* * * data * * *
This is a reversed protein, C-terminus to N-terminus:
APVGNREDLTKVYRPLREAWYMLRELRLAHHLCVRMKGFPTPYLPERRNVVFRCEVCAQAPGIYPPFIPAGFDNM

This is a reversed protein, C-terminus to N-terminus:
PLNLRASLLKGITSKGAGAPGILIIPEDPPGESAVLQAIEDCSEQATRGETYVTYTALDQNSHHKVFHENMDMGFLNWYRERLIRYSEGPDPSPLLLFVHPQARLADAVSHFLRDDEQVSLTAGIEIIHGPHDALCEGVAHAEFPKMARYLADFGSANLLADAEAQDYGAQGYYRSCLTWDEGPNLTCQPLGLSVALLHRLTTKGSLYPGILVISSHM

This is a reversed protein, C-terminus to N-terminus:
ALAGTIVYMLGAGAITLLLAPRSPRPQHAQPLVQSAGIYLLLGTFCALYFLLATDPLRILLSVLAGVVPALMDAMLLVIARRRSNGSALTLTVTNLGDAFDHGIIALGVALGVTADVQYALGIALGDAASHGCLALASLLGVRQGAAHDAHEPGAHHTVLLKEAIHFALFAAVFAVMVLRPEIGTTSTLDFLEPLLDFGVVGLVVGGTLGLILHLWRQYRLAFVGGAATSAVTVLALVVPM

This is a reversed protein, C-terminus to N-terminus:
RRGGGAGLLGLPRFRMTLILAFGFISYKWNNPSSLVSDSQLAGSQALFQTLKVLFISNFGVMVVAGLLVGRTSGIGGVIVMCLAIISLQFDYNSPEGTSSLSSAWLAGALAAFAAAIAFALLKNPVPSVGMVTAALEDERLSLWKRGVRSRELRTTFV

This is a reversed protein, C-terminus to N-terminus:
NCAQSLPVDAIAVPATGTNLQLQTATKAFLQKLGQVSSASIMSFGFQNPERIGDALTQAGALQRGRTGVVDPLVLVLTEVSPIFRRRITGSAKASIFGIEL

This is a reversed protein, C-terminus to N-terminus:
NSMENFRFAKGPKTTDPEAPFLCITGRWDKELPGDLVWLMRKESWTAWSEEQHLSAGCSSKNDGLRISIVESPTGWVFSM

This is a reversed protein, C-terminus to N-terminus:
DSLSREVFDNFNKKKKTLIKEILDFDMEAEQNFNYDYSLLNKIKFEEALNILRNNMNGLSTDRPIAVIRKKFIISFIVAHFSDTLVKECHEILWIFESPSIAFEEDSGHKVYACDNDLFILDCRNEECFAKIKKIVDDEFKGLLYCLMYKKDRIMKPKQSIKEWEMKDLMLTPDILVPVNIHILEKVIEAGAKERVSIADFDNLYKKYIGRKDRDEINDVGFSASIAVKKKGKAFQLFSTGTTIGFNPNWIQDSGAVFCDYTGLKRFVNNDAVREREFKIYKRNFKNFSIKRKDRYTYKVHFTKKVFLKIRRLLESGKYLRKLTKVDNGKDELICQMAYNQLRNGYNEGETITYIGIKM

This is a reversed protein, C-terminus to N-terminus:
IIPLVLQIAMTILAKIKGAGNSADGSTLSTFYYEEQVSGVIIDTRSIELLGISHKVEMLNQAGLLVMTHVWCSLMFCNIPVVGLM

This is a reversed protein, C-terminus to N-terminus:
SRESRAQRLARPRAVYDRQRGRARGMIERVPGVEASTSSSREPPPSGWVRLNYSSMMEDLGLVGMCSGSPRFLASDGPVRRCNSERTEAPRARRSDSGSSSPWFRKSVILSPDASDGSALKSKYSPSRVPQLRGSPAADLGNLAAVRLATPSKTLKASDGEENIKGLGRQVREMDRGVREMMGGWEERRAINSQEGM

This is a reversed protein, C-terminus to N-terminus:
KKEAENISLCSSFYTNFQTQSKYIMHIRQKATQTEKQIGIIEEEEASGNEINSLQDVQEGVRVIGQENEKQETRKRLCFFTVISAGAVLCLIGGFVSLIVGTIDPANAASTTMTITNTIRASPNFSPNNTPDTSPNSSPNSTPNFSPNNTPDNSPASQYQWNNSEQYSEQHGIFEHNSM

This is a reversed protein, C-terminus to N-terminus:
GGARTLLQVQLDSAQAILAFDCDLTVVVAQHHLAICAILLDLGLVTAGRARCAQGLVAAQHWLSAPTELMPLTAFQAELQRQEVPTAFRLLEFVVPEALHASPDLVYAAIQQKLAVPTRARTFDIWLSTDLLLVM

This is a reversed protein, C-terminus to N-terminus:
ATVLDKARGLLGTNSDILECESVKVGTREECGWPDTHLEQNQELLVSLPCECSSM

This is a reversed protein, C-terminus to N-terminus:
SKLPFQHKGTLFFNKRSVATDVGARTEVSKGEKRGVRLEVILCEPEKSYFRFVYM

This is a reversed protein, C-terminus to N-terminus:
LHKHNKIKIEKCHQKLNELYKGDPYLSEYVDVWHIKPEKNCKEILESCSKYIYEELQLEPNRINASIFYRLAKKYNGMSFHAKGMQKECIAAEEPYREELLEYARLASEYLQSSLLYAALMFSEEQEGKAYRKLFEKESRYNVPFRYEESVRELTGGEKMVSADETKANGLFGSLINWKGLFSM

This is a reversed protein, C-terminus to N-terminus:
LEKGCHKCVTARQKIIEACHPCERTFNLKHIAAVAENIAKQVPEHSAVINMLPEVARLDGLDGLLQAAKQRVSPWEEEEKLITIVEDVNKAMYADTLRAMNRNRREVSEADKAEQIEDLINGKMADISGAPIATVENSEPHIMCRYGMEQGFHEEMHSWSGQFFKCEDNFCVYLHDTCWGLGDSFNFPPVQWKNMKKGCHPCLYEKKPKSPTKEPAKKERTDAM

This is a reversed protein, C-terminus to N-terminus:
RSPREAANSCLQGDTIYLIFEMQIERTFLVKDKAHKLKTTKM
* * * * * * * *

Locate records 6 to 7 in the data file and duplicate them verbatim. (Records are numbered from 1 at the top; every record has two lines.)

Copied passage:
This is a reversed protein, C-terminus to N-terminus:
NSMENFRFAKGPKTTDPEAPFLCITGRWDKELPGDLVWLMRKESWTAWSEEQHLSAGCSSKNDGLRISIVESPTGWVFSM

This is a reversed protein, C-terminus to N-terminus:
DSLSREVFDNFNKKKKTLIKEILDFDMEAEQNFNYDYSLLNKIKFEEALNILRNNMNGLSTDRPIAVIRKKFIISFIVAHFSDTLVKECHEILWIFESPSIAFEEDSGHKVYACDNDLFILDCRNEECFAKIKKIVDDEFKGLLYCLMYKKDRIMKPKQSIKEWEMKDLMLTPDILVPVNIHILEKVIEAGAKERVSIADFDNLYKKYIGRKDRDEINDVGFSASIAVKKKGKAFQLFSTGTTIGFNPNWIQDSGAVFCDYTGLKRFVNNDAVREREFKIYKRNFKNFSIKRKDRYTYKVHFTKKVFLKIRRLLESGKYLRKLTKVDNGKDELICQMAYNQLRNGYNEGETITYIGIKM